Type & Forme Celebrate 18th-Century Botanist Joseph Banks

© Type & Forme and Alecto Historical Editions/Trustees of the Natural History Museum

Acacia Legnota, as seen in Australia between June 17 and August 4, 1770. Sydney Parkinson and Frederick Polydore Nodder, artists. Printed in London by Alecto Historical Editions in association with the British Museum, 1980-1990.

UK booksellers Mark James and Anke Timmermann of Type & Forme have launched a virtual exhibition and accompanying catalogue to celebrate the 250th anniversary of Captain Cook’s arrival in Australia. Botanist Joseph Banks was along for that ride aboard the Endeavour, and during the voyage from Brazil via Tahiti and New Zealand to what would later become Queensland, Australia, he discovered and documented 1,300 previously unknown botanical species.

It was Banks’ plan to publish a full catalogue of the drawings by the ship’s artist Sydney Parkinson, and to that end, upon his return to London, he employed a team of engravers to produce copper plates of the drawings, but it was an enormous and costly job. At his death fifty years later in 1820, the Florilegium remained unfinished. Two small editions were published in the twentieth century, culminating with a color edition of the surviving 738 plates printed between 1980 and 1990 by Alecto Historical Editions in association with the British Museum. The ten plates spotlighted for sale in the accompanying catalogue are from that printing, limited to 116 impressions.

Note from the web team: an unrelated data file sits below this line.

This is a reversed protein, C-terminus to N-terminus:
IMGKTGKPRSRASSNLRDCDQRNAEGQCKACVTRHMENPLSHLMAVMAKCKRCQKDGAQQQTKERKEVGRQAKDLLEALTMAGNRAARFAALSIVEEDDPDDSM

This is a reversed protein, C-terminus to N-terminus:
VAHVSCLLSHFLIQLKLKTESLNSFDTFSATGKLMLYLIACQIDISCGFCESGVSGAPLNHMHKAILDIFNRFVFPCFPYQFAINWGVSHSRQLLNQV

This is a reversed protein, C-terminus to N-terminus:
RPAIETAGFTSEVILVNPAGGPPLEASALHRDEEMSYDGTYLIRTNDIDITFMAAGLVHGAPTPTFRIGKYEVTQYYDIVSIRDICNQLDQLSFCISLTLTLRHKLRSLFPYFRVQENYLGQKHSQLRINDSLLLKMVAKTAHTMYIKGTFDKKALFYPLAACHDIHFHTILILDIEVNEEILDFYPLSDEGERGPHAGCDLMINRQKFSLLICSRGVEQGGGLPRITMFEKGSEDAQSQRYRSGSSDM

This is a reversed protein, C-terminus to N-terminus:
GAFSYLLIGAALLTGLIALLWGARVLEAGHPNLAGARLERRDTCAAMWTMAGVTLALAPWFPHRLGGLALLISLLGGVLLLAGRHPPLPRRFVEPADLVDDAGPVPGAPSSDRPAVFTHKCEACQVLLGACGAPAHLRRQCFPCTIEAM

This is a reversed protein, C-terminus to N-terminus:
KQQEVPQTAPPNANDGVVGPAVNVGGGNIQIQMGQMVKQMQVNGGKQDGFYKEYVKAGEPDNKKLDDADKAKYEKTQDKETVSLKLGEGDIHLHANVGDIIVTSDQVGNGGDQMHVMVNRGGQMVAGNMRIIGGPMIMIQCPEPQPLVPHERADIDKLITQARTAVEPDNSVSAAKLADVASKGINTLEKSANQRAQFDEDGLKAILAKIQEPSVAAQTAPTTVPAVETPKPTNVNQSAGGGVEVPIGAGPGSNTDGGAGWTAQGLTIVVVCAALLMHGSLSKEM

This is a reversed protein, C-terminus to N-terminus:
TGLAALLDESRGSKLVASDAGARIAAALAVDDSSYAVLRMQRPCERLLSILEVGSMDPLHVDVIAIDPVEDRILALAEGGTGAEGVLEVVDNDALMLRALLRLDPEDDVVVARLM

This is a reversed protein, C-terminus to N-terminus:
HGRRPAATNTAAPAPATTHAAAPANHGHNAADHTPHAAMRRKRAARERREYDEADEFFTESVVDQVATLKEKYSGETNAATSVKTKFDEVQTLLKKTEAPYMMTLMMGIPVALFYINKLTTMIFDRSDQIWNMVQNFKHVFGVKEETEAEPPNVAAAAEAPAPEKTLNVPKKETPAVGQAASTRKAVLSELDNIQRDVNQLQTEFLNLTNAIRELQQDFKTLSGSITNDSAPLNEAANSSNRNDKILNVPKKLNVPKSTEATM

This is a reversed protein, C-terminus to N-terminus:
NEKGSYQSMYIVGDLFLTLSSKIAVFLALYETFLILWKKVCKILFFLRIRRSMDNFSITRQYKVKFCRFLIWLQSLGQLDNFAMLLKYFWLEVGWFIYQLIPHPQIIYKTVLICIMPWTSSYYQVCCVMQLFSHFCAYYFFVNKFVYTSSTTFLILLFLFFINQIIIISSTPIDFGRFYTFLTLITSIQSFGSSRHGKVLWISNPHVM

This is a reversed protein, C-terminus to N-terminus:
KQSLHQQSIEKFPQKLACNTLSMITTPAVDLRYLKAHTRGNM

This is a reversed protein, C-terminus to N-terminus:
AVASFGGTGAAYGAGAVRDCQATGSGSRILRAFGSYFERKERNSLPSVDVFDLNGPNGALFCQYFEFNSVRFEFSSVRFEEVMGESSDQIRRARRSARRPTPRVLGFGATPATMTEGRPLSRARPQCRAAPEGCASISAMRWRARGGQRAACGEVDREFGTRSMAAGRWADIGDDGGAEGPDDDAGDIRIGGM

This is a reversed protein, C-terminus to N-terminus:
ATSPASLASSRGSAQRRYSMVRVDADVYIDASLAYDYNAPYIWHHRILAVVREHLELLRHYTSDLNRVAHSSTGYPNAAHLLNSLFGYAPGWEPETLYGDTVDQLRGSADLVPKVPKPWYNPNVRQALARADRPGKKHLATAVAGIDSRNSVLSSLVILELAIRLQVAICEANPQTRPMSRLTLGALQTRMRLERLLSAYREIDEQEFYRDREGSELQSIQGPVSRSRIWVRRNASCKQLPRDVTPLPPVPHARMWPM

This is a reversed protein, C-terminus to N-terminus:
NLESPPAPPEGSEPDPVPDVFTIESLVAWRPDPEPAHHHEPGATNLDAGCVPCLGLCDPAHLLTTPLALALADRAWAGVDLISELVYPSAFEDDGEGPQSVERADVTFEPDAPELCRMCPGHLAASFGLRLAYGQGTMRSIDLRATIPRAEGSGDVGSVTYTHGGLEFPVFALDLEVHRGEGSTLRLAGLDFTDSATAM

Type & Forme’s online exhibition, Joseph Banks: A Lincolnshire Botanist in Australia, which runs throughout June 2020, showcases the production of the Florilegium engravings, a collaboration of botanists, artists, engravers, and printers over 200 years. By clicking through the various plants and flowers, you can follow along in Banks’ footsteps, plucking the Temnadenia Violacea in South America and the Stylidium Rotundifolium in northern Australia.

The exhibition and catalogue are only part of what the booksellers unofficially referred to as “Banks Month,” which will also include an article by Timmermann in the Book Collector about manuscript collections of the Linnean Society, a related podcast, and a social media campaign to celebrate the long history of the Florilegium. “We look forward to telling the story of Banks’ botanical discoveries and their role in the history of science, through the history of these beautiful engravings," they said.